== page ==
Liberty International - more than just a rand hedge

Posted On Wednesday, 11 June 2003 02:00 Published by eProp Commercial Property News
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THE surge in UK property giant Liberty International’s share price (both in SA and the UK) since the beginning of May has caught the market by surprise, especially as latest indications are that the UK spending boom is slowing.

Property-Housing-ResidentialThe UK pence price has risen 10% and the SA rand price 28% in this period. As a result, analysts expect little further upside in the SA share price in the short term, unless there is significant weakness in the rand/pound exchange rate.

As the exchange rate and the UK pence price are key factors in determining the SA share price, the question is whether investors should regard Liberty International as a pure currency play.
In the light of the rand’s current volatility, it may be wise for investors to focus on other reasons to buy the share, of which there seem plenty.

Apart from geographical and asset class diversification, the most important criterion for investors should probably be the quality of the company’s underlying assets. Liberty International owns commercial properties (including six of the UK’s top 15 shopping centres) valued at R59bn (£4,5 bn).

With a market cap of close to R27bn, it is one of the largest companies on the JSE Securities Exchange SA, even larger than companies like Sanlam and Harmony.
The company has over the past 30 years built up one of the single largest retail portfolios in the
UK and has some of Europe’s largest shopping centres in its stable. These include the MetroCentre at Gateshead in Newcastle, Lakeside at Thurrock, on the outskirts of London, and Braehead in Glasgow.

Unlike in SA, where new shopping centres are continuously added to the market, new property players in the UK face huge entry barriers. As Liberty International CE David Fischel points out: “Everyone wants to get into the UK retail market. But government’s regulatory restrictions on new developments make it impossible to replace a portfolio such as ours.”

UK legislation makes it difficult to obtain planning consent to put up new shopping centres in out-of-town areas. Even existing centres battle to obtain approval to extend floor space. For instance, it took Liberty International six years to obtain consent to add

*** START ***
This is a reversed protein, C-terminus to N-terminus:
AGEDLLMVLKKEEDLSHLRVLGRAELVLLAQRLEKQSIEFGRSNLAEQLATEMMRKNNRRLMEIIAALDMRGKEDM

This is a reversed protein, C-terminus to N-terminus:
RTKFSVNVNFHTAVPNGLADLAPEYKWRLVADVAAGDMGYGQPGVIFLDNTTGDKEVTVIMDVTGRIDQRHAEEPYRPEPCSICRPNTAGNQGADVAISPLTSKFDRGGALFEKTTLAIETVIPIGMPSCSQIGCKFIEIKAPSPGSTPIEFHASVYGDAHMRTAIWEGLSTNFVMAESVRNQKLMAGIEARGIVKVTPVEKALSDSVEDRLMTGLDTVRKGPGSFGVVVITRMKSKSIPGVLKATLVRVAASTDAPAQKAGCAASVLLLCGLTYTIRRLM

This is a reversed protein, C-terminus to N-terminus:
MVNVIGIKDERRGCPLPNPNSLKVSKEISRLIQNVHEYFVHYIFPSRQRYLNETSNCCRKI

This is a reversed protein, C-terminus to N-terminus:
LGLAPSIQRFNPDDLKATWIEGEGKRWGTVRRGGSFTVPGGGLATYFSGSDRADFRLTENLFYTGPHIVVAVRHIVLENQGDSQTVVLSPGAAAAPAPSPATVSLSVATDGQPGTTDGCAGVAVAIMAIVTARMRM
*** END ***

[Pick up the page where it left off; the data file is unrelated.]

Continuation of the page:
35000 sq m to its MetroCentre – soon to be Europe’s largest covered shopping centre.
This frustrates retail developers but it also benefits existing property owners such as Liberty International as it boosts the rarity value of their portfolio considerably. Also, as long as the supply side remains limited and the demand for retail space continues, rental growth should follow.

Fischel says few new retail developments are set to come onto the market in the next three to four years, which should favour rental increases. And as he points out: rental growth equals share price growth.

But investors may be concerned about the downward trend in UK retail sales growth and how this will affect demand for retail space and rental reviews. The latest official figures show that consumer spending in the UK was up only 0,4% in the three months to end March (y-o-y). This represents the lowest growth in six years.

Fischel believes the slower growth in retail sales is merely a downward correction on the back of unusually strong growth over the last few years. He stresses that consumer spend is still growing, albeit at a slower pace. “So talk of a boom-and-bust scenario is nonsense.”

One must also keep in mind that shopping is a favourite pastime in the UK and it is unlikely that UK consumers will change their spending patterns overnight. But if disposable income does come under pressure, consumers will probably favour large, regional centres where they can do comparative shopping, says Fischel.